CMS (The Centers for Medicare and Medicaid Services released information on  new provider enrollment screening regulations.   In these new regulations physical therapists in private practice are not required to undergo site visits before they enroll in  Medicare.  However, PTs are subject to unannounced  on-site visits after they are enrolled.  Theses new measures are intended to curb fraud and abuse.  Physical therapy practices are characterized as moderate risks for fraud (the other categories are Limited and High Risk).  However, physical therapist that bill for DME will be placed in the High Risk category, and will be subject to the on site unnanounced visit standards in this category.

An unannounced site visit will include the date and time of the visit,  observations made at the facility,  and photographs will be taken of the therapists.  Obviously, unannounced visit contractors must enter the office or facility.  If any of the basic elements are not met, the provider's Medicare billing privileges can be revoked.  The changes can be viewed at: http://www.cms.gov/transmittals/downloads/R371PI.pdf.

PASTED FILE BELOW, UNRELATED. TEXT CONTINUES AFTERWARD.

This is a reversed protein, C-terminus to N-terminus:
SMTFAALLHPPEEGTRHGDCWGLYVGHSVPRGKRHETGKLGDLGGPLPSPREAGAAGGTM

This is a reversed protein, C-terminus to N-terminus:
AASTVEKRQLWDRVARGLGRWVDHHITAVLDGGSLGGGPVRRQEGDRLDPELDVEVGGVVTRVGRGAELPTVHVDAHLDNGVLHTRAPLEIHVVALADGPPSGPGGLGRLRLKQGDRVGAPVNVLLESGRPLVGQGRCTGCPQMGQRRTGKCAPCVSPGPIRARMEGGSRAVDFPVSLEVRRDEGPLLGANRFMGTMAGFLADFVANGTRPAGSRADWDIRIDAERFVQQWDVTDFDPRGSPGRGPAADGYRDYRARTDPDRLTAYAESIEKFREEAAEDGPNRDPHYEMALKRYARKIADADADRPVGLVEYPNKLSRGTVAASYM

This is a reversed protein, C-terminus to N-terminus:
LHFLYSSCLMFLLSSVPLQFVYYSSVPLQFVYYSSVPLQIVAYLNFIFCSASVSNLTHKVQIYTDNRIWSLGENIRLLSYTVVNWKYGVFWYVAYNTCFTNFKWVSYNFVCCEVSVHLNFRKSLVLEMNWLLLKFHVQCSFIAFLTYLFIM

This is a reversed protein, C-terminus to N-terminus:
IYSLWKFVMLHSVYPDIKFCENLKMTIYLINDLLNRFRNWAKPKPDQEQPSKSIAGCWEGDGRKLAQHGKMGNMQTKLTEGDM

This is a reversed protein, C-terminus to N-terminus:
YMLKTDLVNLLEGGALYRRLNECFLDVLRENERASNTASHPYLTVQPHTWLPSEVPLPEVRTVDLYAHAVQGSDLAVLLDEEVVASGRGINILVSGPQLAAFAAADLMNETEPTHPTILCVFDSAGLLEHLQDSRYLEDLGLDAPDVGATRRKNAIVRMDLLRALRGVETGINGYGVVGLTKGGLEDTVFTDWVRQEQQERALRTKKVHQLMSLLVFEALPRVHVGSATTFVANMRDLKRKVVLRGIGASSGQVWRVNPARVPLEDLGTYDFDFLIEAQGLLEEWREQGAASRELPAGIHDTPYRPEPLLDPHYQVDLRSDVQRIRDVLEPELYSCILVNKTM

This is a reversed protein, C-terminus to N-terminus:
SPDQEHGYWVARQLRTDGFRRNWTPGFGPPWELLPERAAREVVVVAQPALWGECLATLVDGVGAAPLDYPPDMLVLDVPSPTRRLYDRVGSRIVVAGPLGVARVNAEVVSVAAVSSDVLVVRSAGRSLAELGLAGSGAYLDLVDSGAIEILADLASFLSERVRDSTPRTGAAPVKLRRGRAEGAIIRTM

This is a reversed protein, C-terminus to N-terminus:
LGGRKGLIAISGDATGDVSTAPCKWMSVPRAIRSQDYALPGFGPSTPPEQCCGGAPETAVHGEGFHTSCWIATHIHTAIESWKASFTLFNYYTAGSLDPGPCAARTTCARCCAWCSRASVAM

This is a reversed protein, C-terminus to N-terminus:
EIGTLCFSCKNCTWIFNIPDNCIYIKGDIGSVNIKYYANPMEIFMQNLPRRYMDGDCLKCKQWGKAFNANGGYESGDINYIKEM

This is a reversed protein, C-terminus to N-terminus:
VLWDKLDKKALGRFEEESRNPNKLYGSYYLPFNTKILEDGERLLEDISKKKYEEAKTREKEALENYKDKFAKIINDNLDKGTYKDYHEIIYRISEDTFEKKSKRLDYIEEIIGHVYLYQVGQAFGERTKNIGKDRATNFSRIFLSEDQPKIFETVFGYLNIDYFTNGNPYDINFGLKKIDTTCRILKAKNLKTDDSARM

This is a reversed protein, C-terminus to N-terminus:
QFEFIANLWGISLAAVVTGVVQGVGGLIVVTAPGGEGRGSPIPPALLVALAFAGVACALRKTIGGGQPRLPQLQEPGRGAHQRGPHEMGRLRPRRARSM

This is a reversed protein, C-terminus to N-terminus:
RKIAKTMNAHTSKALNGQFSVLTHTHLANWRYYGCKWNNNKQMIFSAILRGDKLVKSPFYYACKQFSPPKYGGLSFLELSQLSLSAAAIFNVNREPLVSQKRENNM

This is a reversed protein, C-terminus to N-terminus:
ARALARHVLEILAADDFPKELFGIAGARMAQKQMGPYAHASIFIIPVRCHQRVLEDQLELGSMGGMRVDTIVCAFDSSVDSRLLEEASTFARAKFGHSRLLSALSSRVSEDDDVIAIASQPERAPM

The long term effect of these Draconian government actions are undetermined.  As overreaching these rules may be, my greater concerns are those that involve human behavior.  Medicare and RAC contractors are subject to the human frailties that unbridled authority can have on behavior, where ordinary people can become monsters because of they are placed in an authoritative position.  Bullying by government officials is not an unusual occurrence, and at the first sign of weakness, many government enforcers will jump at the opportunity to wield their prowess.   Is there fraud in PT?  Of course there is.  Is it rampant?  I do not believe fraud is rampant within our ranks.  I do believe that the incidents of fraud that are severe become sensationalized and ridiculous regulations to address the few inconvenience the rest of us.